To put it another way…1.4% of patients not seen in primary care results in an 18% increase in activity in A&E. Perhaps they are spending the money in the wrong place?

Anonymous 20 April, 2023 7:46 am

Agree with all of the above.

Amazon Prime society just cannot wait in line for their turn. Sadly, there is also quiet a lot of rich, entitled early retirees who have nothing to do but pester their clinicians about tests they have read about or borderline results with no symptoms.
All of the stuff ED would not even mention to them, but now they see on their apps.

Michael Green 20 April, 2023 8:40 am

The tsunami on the horizon is the 20 and 30 year olds who are now starting to have their own children.

Whereas a 25 year old’s notes might have in the past a few lines (vaccinations, one URTI, one AOM, one tonsillitis perhaps) now it is:

breastfeeding problem
CMPA / GORD (in reality regurgitation over feeding)
development concern
neurodiversity concern
tummy ache – bloods – paeds – constipation
letter to school about exams
request for dyslexia assessment
primary dysmenorrhoea
cannot tolerate x different COHC
premature ejaculation wants depoxetine
chronic penile pain (6 weeks, guilty itch, after holiday in Malaga)
early morning testosterone request
DocTap letter “needs specialist referral for hay fever”

Etc etc

I’m afraid £100 pa is not enough for the above.

Mark Howson 20 April, 2023 9:30 am

This is about 1% of GP consults. I have helped
Out in A&E recently and I find nearly al patients with problems that can be seen in GP were sent there by 111 advice.
The other two main driver to A&E is proximity of a patients home to A&E and/or having mental health problems.

Simon Gilbert 20 April, 2023 11:02 am

Nearly 1 in 2 patients attend a GP because: it’s a year before their dermatology follow up and the medication they were given doesn’t work and they want to know what to do; the mental health services feel this patient is best placed with weekly reviews with their GP for life; mental health gave zopiclone and benzos for a few months as ‘prn’ then discharged and advised patient to discuss with gp; hospital cancelled 2 appointments and the patient tried to rearrange more than once with a lot of notice so was discharged to GP; the hospital doctors want GP to arrange bloods then let them know the results but they have not given any way of contacting them; social services deflect all old people to ‘get a GP referral’; patient has just been discharged ‘to their home to die’ by hospital but it is a Friday afternoon and the ‘home’ is a new nursing home with a new GP; school is full of unopposed bullies and overcrowded lessons and child is refusing; neurosurgeons want GP to refer to pain clinic for a spinal injection then let them know how it goes so they can decide whether or not to do an operation; midwife told patient verbally ‘urine infection / low vitamin d / some kind of anaemia – see GP’; patient discharged after 6 weeks of hospital admission was on daily oramorph which was stopped as they were left the building and urgently needs a visit for severe pain; benefits agency/police/IAPT say patient mentioned self harm and you need to know; occupational therapy have assessed for wheelchair but form requires GP to complete etc etc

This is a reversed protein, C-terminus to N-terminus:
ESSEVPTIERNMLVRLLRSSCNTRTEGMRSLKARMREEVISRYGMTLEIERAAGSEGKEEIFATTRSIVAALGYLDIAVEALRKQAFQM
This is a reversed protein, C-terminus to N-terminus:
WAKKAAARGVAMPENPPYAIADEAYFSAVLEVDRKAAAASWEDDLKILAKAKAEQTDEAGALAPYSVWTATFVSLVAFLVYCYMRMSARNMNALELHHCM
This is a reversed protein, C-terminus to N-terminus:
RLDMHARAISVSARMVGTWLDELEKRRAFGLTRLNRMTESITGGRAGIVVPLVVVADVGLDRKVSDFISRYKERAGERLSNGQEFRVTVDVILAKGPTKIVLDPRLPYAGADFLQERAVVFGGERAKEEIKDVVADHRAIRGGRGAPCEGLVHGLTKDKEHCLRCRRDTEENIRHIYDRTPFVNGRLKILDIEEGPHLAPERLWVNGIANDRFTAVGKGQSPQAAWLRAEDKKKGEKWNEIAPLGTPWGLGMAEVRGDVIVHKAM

paul cundy 20 April, 2023 11:30 am

Dear All,
Should properly read “one in five patients CLAIM they attend because…..”. I’ve worked there, in OOH and as a GP. Patients lie. some may be genuine but most are not.
Paul C

Liam Topham 20 April, 2023 12:00 pm

Simon Gilbert, Michael Green – masterful posts! – add those two together and you have encapsulated modern general practice

Some" Bloke 20 April, 2023 12:55 pm

think we should all undertake regular audits (think modern term is QIA) to monitor activities listed in Just My Opinion and Simon Gilbert’s posts and put information out there- on our websites, FB pages etc. Public deserves to know why it takes a month to get a routine appt. Agree that it feels that nearly a third of my workload is due to issues highlighted above, third- dealing with lifestyle induced self inflicted illness, last half- dealing with complaints arising from all this mess

Rogue 1 21 April, 2023 11:08 am

Quite agree Paul famously said by Dr Gregory House ‘All patients lie’

Sam Macphie 21 April, 2023 5:29 pm

So many doctors are saying the NHS is broken, so why shouldn’t politicians agree with that? Also, comments about people waiting 2 weeks to discus, chat about normal results hardly seems the best use of anybody’s time and is 2 weeks or more of unnecessary wait and worry for them. The Tories themselves eg Braverperson have admitted having broken systems in other areas like immigration, so why not a ‘broken NHS’ too. Politicians are entitled to discuss and make comments (a bit like GPs).